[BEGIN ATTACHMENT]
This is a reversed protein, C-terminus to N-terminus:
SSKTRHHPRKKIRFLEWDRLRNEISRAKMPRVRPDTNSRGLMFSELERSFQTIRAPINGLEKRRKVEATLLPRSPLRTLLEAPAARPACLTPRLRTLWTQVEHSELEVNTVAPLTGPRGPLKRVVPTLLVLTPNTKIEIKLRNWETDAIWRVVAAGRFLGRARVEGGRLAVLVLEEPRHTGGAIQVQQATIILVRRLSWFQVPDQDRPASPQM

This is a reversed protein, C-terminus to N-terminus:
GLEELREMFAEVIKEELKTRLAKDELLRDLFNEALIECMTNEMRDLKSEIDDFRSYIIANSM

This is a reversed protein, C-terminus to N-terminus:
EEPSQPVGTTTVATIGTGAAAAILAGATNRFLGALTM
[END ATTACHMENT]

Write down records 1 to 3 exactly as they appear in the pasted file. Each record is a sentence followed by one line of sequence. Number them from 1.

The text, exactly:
This is a reversed protein, C-terminus to N-terminus:
SSKTRHHPRKKIRFLEWDRLRNEISRAKMPRVRPDTNSRGLMFSELERSFQTIRAPINGLEKRRKVEATLLPRSPLRTLLEAPAARPACLTPRLRTLWTQVEHSELEVNTVAPLTGPRGPLKRVVPTLLVLTPNTKIEIKLRNWETDAIWRVVAAGRFLGRARVEGGRLAVLVLEEPRHTGGAIQVQQATIILVRRLSWFQVPDQDRPASPQM

This is a reversed protein, C-terminus to N-terminus:
GLEELREMFAEVIKEELKTRLAKDELLRDLFNEALIECMTNEMRDLKSEIDDFRSYIIANSM

This is a reversed protein, C-terminus to N-terminus:
EEPSQPVGTTTVATIGTGAAAAILAGATNRFLGALTM